The NSA, Security, Privacy, and Intelligence Symposium
In the 12 years since 9/11, as the national security threat matrix has become increasingly complex, technological advances have expanded intelligence gathering capabilities significantly. Recently, public concern about government monitoring of individuals has come to the forefront of the discussion. To address the intersection of security, privacy, and intelligence, the President has proposed several reforms, and is studying others in consultation with Congress. This Symposium will analyze and offer observations on those proposals.
The Federalist Society presented this panel at "The NSA, Security, Privacy, and Intelligence Symposium" on February 24, 2014, at Jones Day LLP in Washington, DC.
Luncheon: A Conversation on the NSA Surveillance Programs
12:30 – 1:45 p.m.
- Hon. Michael Chertoff, Co-founder and Managing Principal, The Chertoff Group, and former Secretary, United States Department of Homeland Security
- Mr. Anthony D. Romero, Executive Director, American Civil Liberties Union
- Moderator: Ms. Ellen Nakashima, National Security Reporter, The Washington Post
- Introduction: Mr. Vincent J. Vitkowsky, Chairman, International & National Security Law Practice Group, The Federalist Society
Jones Day LLP
[Watch or listen now!] Telecommunications & Electronic Media Practice Group Podcast
Maureen K. Ohlhausen was nominated to the Federal Trade Commission by President Barack Obama and, on March 29, 2012, was confirmed unanimously by the United States Senate. She will be participate in a Teleforum on the FTC’s activities in the area of consumer privacy, including recent revisions to the Children’s Online Privacy Protection Act (COPPA) Rule.
The rise of sophisticated technologies over the last few years has allowed websites and other online entities to gather and distill large amounts of data about particular internet users. Although there are many efficiency gains from this activity, such as the development of new services and better-targeted advertising, people have also become concerned about possible invasions of privacy from monitoring an individual’s internet activity. Recognizing that children’s online privacy is an especially sensitive area, COPPA prohibits an operator of a website or online service that is directed to children, or who has actual knowledge that it is gathering personal information from a child, from collecting such information without providing notice of its data collection and obtaining verifiable parental consent for it. The FTC recently expanded the COPPA Rule’s coverage to include more types of personal information, such as IP addresses, and to expand the definition of an operator to reach entities that do not collect or use children’s information. Commissioner Ohlhausen addressed how she seeks to balance the FTC’s mandate under Section 5 of the FTC Act to protect consumers against unfair or deceptive acts with the legitimate rights of business to gather and use information for commercial purposes and why she dissented from the FTC’s revision to the COPPA Rule.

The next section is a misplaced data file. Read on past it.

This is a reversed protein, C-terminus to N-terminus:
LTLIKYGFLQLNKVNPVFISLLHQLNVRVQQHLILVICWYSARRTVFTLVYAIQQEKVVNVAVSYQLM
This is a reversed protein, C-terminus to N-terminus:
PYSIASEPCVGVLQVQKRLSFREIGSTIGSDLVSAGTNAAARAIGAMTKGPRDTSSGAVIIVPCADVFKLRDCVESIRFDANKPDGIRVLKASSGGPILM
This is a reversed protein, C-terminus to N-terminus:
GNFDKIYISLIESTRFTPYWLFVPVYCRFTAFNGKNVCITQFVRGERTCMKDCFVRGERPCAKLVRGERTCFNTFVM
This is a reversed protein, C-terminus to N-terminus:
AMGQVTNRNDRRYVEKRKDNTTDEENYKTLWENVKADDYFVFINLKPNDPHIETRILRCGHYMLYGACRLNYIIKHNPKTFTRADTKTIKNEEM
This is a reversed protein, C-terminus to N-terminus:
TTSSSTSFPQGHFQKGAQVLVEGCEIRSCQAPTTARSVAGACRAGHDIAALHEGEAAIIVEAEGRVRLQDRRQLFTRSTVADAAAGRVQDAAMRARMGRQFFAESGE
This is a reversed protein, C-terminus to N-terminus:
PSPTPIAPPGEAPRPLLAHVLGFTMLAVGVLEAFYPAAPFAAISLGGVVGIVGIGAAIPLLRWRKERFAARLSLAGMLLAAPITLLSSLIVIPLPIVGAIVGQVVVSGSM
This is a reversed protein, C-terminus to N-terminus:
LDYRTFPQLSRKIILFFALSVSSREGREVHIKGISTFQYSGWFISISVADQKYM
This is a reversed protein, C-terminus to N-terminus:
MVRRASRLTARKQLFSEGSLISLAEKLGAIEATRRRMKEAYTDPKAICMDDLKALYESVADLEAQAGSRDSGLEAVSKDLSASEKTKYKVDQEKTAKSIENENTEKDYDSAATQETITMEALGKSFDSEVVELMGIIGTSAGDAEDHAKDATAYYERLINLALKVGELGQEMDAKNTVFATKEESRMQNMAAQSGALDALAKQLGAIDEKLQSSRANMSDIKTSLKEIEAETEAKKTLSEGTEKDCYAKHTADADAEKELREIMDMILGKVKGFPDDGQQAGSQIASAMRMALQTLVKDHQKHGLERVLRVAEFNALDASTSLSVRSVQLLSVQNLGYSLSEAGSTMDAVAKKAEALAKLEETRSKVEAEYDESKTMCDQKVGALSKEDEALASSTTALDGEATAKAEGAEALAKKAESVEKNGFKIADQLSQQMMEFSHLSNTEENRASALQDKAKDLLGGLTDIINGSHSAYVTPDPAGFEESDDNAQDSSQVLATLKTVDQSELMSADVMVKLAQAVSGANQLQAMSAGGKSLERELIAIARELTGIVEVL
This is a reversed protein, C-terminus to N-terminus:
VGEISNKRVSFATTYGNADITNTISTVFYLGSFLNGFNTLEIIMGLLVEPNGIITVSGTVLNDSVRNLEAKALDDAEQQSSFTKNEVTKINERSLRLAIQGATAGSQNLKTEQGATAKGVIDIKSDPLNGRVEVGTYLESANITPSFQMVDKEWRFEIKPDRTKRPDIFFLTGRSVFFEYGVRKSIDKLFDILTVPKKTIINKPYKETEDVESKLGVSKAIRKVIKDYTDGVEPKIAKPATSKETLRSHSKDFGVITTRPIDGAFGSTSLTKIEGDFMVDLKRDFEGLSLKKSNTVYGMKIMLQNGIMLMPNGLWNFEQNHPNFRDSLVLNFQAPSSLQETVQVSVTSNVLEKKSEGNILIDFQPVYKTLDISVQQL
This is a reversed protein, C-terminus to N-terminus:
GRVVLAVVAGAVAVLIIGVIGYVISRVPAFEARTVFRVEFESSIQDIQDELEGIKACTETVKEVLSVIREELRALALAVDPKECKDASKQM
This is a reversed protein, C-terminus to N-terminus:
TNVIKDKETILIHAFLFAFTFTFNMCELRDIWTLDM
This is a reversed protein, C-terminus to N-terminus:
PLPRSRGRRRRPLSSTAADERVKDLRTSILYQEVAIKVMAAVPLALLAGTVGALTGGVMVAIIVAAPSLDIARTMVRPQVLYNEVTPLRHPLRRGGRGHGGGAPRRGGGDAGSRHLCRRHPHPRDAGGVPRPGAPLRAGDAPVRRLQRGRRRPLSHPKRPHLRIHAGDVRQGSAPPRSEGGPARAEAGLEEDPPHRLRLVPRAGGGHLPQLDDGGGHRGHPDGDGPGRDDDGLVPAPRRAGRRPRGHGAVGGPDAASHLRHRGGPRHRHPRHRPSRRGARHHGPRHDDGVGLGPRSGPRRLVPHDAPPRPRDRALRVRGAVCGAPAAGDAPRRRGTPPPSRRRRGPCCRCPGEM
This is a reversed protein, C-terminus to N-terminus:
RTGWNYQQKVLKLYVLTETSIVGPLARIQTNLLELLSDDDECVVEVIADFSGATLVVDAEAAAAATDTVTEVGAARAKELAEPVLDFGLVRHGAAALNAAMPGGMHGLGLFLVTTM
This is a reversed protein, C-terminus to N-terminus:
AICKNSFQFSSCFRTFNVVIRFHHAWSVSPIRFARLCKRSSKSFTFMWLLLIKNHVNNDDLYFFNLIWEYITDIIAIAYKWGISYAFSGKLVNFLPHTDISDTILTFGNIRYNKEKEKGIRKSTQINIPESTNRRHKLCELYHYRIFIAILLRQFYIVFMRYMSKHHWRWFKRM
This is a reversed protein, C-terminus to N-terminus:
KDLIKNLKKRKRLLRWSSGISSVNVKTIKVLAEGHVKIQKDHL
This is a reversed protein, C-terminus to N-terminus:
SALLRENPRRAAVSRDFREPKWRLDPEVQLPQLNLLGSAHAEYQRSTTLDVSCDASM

- Maureen Ohlhausen, Commissioner, Federal Trade Commission
- Moderator: Dean Reuter, Vice President and Director of Practice Groups, The Federalist Society
A Retrospective on the 1921 Constitution of the Democratic Republic of Georgia Engage Volume 13, Issue 1, March 2012
Establishing a strong system of constitutionalism is crucial for the development of modern statehood and the democratic institutions of Georgia. An indispensable prerequisite for this end is the existence of a constitution that ensures the principles of democratic governance, human rights, and rule of law. The Constitution of Georgia, adopted on August 24, 1995, is an endeavor in this direction. At the same time, we must analyze those political and legal traditions and documents, which, along with the modern global experience in constitutionalism, laid the ground for the present supreme law of Georgia and its future development. [Read more!]
A U.N. Regulated Internet? The Case for Defending Against Persistent Intergovernmental Threats to Internet Freedom Engage Volume 13, Issue 3 October 2012
One of the most important communications policy battles affecting freedom and prosperity in the digital era is not unfolding in Congress, the White House, the Federal Communications Commission or anywhere else in Washington. The struggle is global and has been underway for at least a decade, albeit unnoticed until this year. The next battlefield in the fight to maintain Internet freedom will be a diplomatic conference this December in the United Arab Emirates, where 193 countries will convene to renegotiate the International Telecommunications Regulations (ITRs), decades-old treaty-based rules originally designed to govern the international exchange of old-fashioned voice telephone services....[Read More!]
ABA Watch August 2008 Table of Contents
August 06, 2008
In this issue, we offer an overview of the ABA’s policy on gun control, offered in light of the recent decision in the Heller case. We also discuss an ethical issue concerning attorneys fees by the ABA Standing Committee on Ethics and Professional Responsibility considered last Fall. We also profile several of the award winners at the ABA’s Annual Meeting. And, as in the past, we digest and summarize actions before the House of Delegates. [More]